Worth the Plunge

A scene in a novel begs to be filled up with details, whether they be lines of dialogue, pieces of the setting, or a character’s point of view. The wealth of them determines how much the scene comes to life. It is hard for a reader to care much what happens until you fill out a run of pages—let’s say three double-spaced manuscript pages at a minimum. Anything less can be considered a narrative summary or a partial scene designed to set up a later full-fledged scene.

Why does some arbitrary length matter? Why not just jump into a scene and let it rip? The reason I raise a caution flag is the effect of these blocks of scenes in the aggregate. While you’re immersed in a single scene, the juices are flowing. All is right with the world. Yet what happens when you’ve written 50 pages and you decide to read over those blocks in sequence? 

What can happen is a growing disenchantment with the larger direction of the novel. Your initial impulse to follow, for example, the dissolution of a meth addict starts off crisply, but soon the story is so depressing, you want to die. Just lay me out on my keyboard—that’ll be fine. Worse than the momentary gloom is the thought of all the work you put in. All those scenes with such well-plumbed details, and I end up with this? Depending on how misguided the project seems, you can pull back from writing more for weeks at a time.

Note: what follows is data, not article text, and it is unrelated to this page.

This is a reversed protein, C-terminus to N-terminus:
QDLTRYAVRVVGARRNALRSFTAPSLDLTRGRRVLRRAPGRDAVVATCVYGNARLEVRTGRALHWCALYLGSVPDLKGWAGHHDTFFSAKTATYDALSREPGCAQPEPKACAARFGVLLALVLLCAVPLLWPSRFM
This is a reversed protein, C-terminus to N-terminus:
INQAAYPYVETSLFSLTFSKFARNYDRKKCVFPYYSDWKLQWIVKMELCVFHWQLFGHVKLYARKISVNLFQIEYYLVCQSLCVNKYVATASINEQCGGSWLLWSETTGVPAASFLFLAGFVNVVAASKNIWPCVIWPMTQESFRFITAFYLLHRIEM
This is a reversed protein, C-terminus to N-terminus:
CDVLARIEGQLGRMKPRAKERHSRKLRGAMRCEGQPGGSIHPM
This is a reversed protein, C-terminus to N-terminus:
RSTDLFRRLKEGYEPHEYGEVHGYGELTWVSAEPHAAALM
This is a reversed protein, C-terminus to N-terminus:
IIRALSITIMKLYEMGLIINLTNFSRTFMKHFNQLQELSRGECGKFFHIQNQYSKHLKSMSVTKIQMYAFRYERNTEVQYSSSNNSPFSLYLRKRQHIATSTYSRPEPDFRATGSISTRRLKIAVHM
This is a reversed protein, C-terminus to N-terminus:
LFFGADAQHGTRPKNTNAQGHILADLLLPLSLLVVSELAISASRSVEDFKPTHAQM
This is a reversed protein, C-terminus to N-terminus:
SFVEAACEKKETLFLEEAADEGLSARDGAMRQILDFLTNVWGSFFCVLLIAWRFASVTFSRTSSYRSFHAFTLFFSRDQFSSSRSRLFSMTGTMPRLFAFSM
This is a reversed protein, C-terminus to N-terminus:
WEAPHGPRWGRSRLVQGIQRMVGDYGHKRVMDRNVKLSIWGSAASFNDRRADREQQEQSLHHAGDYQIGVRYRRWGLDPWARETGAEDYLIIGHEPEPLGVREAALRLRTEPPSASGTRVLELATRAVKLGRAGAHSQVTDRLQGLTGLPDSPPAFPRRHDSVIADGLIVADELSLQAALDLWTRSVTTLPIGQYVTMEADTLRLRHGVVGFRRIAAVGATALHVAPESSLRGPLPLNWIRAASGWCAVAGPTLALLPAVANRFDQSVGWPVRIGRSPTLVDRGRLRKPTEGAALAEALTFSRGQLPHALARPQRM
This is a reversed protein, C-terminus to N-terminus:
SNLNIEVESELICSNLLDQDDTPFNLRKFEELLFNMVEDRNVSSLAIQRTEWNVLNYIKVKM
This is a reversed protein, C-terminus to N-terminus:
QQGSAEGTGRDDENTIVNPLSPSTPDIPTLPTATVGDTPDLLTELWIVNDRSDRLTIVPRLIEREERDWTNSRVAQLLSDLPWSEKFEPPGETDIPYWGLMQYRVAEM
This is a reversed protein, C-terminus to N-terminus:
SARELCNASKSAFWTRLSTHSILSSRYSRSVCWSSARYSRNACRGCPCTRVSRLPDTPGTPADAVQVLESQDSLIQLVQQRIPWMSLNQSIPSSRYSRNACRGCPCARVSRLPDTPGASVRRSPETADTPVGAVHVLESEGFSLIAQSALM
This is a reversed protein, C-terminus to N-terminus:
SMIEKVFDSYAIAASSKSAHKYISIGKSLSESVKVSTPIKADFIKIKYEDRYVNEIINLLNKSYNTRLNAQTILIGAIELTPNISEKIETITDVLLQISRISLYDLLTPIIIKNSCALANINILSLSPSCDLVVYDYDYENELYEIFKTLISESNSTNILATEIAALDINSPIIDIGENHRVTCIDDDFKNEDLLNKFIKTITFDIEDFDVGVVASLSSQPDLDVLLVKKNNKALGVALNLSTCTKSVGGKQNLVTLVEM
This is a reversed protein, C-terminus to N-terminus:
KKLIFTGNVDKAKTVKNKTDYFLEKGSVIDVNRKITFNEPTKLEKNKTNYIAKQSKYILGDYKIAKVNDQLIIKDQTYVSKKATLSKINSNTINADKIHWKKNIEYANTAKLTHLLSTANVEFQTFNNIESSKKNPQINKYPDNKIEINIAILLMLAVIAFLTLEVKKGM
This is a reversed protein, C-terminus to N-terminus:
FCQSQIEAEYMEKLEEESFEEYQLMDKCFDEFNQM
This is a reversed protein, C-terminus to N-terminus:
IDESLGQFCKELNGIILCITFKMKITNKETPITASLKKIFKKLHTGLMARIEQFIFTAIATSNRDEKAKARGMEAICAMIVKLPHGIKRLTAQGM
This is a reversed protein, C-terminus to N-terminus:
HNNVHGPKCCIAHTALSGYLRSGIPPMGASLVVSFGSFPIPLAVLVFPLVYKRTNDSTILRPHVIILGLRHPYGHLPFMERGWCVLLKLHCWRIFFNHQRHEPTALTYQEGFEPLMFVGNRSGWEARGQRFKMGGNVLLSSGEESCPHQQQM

You have to make better choices about the blocks you immerse yourself within. You might have thought at first that the older sister would serve as a good measuring stick for the addict’s fall, and so you wrote out a seven-page scene when she first notices he’s acting psychotic. The idea is solid, but maybe that scene should have waited until she feels compelled to do more than the older-sister lecture that, frankly, sounds like a lot of other older-sibling lectures.

You might be better off drawing up a plot chart. Write out a synopsis of each scene you’ve written in five lines or less. Then look at your initial notes, whether on characters or plot, and write down the gist of scenes based on those points. See if you can work out several hundred pages of projected material—or 20 chapters in your chart. That way you can more clearly tell how the steps into hell really progress. You can see if the sister really is going to matter later in the book. 

An outline changes as a novel grows. You’re not being pinned down. What you’re doing is setting forth relative dramatic weights of plot events and characters. That way you won’t be stumbling in the dark when a character suddenly grabs you by the lapels and demands that more be written about them.

“The heart of another is a dark forest, always, no matter how close it has been to one's own.” —Willa Cather

Copyright @ 2021 John Paine. All rights reserved.

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Copyright © 2020 John Paine. All rights reserved.